Under § 213's multi-step scheme, EPA must first complete a study to determine whether emissions from nonroad engines "cause, or significantly contribute to, air pollution which may reasonably be anticipated to endanger public health or welfare." 42 U.S.C. § 7547(a)(1). Based on the results of this study, EPA must then determine whether emissions of CO, NOfnx, and VOCs from new and existing nonroad vehicles or engines collectively are "significant contributors to ozone or carbon monoxide concentrations in more than 1 area which has failed to attain the national ambient air quality standards [NAAQS] for ozone or carbon monoxide." 42 U.S.C. § 7547(a)(2). (For convenience, we refer to areas which have failed to attain the NAAQS as "nonattainment areas.")
If EPA makes a finding of significant contribution for nonroad engines under § 213(a)(2), the Agency is required under § 213(a)(3) to promulgate standards for those individual "classes or categories" of new nonroad engines whose emissions, in EPA's judgment, "cause, or contribute to" CO or ozone concentrations in more than one CO or ozone nonattainment area. 42 U.S.C. § 7547(a)(3). These standards must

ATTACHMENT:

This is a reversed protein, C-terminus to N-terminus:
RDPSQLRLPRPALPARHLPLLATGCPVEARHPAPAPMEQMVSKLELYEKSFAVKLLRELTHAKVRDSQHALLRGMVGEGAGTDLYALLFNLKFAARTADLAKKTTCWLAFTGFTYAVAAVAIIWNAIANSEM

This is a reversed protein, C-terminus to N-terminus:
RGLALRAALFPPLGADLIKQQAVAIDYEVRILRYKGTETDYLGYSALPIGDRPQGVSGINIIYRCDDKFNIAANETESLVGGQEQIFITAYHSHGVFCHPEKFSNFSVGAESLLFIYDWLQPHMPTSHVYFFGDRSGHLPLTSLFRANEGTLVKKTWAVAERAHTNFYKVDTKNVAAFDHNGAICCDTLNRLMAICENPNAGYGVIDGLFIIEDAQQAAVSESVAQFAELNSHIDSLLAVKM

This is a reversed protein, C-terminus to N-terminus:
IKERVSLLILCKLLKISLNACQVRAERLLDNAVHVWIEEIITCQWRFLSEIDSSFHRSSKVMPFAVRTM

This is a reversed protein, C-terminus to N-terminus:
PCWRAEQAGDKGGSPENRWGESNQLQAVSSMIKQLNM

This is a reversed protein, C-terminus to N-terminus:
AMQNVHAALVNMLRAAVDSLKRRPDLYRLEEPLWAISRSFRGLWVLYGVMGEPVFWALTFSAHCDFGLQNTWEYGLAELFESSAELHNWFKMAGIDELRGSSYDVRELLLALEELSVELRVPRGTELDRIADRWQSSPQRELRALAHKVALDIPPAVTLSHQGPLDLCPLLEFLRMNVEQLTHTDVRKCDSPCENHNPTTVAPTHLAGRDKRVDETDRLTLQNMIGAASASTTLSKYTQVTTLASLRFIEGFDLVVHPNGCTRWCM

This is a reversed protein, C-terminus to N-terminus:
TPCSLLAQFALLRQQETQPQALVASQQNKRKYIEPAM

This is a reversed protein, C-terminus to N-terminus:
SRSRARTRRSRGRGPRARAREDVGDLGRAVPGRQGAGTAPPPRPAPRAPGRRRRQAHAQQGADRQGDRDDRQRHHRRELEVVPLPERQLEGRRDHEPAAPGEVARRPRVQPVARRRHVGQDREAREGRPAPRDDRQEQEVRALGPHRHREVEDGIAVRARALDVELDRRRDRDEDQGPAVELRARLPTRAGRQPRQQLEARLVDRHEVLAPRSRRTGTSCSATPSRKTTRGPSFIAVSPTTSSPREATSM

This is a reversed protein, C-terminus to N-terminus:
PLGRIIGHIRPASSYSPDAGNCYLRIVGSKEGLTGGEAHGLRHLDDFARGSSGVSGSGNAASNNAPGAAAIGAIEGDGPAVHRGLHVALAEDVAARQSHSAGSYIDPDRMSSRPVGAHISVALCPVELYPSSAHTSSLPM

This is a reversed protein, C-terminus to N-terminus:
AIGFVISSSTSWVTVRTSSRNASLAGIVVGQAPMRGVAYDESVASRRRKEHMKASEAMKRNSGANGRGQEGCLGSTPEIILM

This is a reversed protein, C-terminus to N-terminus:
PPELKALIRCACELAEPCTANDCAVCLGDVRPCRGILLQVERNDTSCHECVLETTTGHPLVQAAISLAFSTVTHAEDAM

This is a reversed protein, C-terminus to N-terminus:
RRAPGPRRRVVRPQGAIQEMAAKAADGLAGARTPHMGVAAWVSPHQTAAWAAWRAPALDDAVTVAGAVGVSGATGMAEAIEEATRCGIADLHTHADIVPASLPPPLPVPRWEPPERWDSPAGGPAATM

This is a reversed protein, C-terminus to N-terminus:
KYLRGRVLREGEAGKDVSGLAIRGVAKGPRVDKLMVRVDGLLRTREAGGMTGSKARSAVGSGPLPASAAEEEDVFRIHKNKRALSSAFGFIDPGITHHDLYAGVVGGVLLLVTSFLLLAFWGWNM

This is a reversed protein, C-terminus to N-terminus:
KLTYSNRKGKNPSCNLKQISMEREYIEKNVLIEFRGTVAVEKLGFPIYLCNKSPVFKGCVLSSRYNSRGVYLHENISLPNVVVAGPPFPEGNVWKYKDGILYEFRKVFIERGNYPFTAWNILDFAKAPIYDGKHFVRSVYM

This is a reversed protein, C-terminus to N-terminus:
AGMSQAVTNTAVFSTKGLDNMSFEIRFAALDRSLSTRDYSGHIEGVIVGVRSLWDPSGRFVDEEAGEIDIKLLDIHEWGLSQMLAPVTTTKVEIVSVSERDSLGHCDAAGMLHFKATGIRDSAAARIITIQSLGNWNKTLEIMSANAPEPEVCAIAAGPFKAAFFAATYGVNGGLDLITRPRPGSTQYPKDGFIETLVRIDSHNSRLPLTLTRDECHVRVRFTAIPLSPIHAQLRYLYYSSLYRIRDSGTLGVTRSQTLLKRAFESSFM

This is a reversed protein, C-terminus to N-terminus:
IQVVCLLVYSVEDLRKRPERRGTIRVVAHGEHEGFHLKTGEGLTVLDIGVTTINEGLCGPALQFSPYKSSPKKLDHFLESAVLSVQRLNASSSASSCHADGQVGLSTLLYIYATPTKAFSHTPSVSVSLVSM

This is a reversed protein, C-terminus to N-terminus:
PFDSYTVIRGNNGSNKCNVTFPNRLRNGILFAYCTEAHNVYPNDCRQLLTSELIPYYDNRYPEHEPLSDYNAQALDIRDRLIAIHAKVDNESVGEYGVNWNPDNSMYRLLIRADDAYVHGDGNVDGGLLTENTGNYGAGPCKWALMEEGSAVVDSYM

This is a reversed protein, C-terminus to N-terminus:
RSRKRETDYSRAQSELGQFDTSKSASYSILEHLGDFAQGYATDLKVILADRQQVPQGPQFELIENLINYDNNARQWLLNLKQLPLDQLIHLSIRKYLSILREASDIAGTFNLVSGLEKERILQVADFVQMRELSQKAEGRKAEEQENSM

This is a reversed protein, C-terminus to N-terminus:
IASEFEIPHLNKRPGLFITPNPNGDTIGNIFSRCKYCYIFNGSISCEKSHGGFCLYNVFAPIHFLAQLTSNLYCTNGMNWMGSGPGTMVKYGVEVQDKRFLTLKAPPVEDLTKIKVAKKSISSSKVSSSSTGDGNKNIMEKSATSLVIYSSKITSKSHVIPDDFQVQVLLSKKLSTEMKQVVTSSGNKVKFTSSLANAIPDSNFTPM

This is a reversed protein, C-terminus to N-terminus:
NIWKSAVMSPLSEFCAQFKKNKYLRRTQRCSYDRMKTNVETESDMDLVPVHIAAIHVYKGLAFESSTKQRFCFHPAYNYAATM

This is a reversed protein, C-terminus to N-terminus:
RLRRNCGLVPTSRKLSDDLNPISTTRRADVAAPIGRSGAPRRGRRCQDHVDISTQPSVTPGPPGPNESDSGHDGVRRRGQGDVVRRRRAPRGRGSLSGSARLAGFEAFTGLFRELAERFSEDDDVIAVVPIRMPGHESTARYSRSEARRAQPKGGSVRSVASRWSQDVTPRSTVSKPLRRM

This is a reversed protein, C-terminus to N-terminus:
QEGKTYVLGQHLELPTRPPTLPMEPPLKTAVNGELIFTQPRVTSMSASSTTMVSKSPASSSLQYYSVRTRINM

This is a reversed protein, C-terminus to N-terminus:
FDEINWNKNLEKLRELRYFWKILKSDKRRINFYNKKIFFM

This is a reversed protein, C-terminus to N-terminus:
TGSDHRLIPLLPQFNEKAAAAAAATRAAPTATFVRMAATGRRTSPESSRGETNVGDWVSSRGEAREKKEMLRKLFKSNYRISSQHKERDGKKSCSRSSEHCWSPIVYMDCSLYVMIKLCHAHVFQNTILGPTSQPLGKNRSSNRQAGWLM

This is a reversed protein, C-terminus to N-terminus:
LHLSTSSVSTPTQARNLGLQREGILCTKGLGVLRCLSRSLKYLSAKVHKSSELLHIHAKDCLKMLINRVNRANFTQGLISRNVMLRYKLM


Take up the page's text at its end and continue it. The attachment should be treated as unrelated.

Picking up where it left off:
achieve the greatest degree of emission reduction achievable through the application of technology which [EPA] determines will be available ..., giving appropriate consideration to the cost of applying such technology within the period of time available to manufacturers and to noise, energy, and safety factors associated with the application of such technology.
Id. In setting these standards, EPA is directed to "first consider standards equivalent in stringency to standards for comparable [onroad] motor vehicles or engines (if any)" regulated under § 202 of the Act. Id.